The enigma of BYU’s offensive line, 6-foot-3-inch, 285-pound Kyle Johnson is a man on a mission. After playing on the scout team as a walk-on freshman in 2012, Johnson surpassed 6-foot-6-inch, 290-pound scholarship athlete Brock Stringham as the starting right guard during spring camp. Stringham struggled at left guard during the 2012 season and was replaced by Vaitai, who has now been moved to center. So, Johnson has essentially beaten out two scholarship athletes for a starting position as a walk-on.
What to look for
Can Johnson’s level of effort and determination, which earned him the starting spot in spring camp, be enough to hold off Stringham and the infusion of incoming junior college talent? This is a question that will be asked of just about every starter on the offensive line, but especially at the right guard position. If the highly rated Kearsley doesn’t beat out Alletto at center, could he be among those that compete at left guard? This will be something to watch for as well. However, junior college transfers Tim Duran and Josh Carter will both be given a shot at either of the two guard positions, so Johnson will have to fight hard if he wants to continue being the starter.
Michael Yeck was the backup to Braden Brown during the 2012 season. Heading into his junior year, the 6-foot-8-inch, 288-pound Yeck finally won the starting right tackle spot during spring camp. Yeck is a player that Coach Tujague spoke highly about as one who continued to impress him as spring camp wore on.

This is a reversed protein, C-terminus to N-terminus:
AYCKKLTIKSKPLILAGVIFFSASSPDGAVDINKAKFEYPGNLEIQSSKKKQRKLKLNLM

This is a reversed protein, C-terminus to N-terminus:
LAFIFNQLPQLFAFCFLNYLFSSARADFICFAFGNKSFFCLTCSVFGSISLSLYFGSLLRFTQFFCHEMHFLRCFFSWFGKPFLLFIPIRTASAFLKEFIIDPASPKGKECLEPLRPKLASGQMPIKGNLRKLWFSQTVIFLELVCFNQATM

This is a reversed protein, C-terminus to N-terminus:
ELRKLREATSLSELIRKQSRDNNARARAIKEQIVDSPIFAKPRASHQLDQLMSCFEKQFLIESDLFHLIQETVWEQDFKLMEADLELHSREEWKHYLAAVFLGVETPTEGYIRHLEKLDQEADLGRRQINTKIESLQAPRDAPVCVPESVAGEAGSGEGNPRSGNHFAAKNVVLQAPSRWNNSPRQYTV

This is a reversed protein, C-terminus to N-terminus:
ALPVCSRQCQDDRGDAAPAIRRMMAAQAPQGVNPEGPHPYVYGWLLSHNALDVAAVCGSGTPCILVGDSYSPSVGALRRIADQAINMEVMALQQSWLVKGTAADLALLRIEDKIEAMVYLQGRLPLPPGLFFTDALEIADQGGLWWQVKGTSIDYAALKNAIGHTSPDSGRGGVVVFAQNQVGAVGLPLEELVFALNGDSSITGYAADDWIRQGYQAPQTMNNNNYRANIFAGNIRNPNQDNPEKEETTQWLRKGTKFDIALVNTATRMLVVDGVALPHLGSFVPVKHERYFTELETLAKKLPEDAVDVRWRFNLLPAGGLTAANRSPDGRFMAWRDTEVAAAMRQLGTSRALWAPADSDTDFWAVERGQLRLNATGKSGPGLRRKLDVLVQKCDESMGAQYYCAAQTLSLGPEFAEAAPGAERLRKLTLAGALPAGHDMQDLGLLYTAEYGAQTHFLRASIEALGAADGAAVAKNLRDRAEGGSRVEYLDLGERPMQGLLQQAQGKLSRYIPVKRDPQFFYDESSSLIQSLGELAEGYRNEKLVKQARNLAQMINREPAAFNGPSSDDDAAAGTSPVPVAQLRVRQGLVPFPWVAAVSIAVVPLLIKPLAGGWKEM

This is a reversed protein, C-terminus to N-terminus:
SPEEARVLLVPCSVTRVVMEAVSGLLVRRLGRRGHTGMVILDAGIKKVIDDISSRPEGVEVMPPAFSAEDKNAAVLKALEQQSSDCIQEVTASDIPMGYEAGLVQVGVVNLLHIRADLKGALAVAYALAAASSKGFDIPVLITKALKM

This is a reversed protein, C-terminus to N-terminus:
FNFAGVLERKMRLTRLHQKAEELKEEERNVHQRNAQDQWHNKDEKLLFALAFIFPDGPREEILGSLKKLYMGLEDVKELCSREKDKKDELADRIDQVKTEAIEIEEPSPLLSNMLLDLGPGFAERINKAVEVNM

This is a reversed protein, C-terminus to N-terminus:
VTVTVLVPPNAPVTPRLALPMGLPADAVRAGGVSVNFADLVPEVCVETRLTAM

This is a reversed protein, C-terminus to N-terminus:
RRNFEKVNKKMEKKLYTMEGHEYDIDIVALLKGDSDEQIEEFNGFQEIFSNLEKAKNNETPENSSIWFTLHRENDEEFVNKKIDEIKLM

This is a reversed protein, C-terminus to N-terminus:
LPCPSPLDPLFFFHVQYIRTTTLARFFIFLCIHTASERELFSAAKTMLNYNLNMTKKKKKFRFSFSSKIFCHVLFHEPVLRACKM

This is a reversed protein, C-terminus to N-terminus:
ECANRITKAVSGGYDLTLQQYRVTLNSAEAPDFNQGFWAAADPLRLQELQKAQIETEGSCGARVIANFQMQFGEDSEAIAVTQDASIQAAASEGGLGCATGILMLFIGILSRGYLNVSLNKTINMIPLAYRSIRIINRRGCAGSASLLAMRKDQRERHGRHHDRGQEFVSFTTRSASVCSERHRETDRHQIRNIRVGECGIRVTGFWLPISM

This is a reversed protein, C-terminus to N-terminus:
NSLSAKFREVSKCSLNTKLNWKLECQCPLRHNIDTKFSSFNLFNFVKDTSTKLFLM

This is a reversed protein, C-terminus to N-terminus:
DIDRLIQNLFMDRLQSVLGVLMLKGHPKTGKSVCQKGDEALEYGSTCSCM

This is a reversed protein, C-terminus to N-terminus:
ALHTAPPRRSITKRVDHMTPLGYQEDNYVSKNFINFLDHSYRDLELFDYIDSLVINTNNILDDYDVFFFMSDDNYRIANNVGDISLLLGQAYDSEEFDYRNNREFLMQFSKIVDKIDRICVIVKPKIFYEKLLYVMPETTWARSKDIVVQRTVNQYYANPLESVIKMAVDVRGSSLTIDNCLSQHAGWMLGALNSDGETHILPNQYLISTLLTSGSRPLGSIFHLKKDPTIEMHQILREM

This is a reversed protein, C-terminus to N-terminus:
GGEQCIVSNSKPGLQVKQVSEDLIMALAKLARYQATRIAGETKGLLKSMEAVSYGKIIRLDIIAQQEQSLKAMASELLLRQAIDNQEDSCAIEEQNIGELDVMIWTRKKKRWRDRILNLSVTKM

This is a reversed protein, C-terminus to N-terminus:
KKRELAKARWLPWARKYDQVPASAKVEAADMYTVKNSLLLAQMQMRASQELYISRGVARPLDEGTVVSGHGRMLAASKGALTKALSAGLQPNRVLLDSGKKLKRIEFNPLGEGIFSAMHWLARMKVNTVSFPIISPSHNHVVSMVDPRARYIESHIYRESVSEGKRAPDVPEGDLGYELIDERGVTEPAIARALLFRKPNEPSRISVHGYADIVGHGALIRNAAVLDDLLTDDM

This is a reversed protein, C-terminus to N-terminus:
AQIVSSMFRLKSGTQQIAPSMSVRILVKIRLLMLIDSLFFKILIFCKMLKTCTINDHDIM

What to look for
Yeck gave everything he had in spring camp and was rewarded for his efforts. He continued to improve as camp wore on, but there are still areas he can improve, much like with the others on the line. Yeck will have to increase his endurance in order to sustain a high level of execution. Much like Kafu, Yeck’s technique and stamina often sloped downward with the increase of repetitions. Yeck beat out walk-on Cole Jones for the starting right tackle position, but the question of who will challenge Yeck’s starting spot in fall camp will need to be answered. Jones could do that, but more likely the challenge will come from 6-foot-7-inch, 305-pound junior college transfer De’ondre Wesley. Wesley is big and physical and gets a good push in the run game. It will be interesting to see if he or any of the other incoming junior college players can match the level of pace and execution that the current starters have been able to achieve thus far.
Tujague: The difference maker
Following a casual conversation with Coach Anae after BYU’s spring game, Coach Anae pointed to Coach Tujague and said, “That’s the difference maker right there.” He was adamant in his assertion and even smiled – which is something those in the media don’t often see from BYU’s offensive coordinator – when talking about Coach Tujague. Considering that this upcoming season hinges upon the offensive line, Anae is right. And what is Coach Tujague’s vision for the offensive line? He wants it to resemble a runaway train barreling down a tunnel with two massive Halogen lights blazing to the sound of roaring train horn. However, as of right now it’s not there yet; the train is just now entering the tunnel.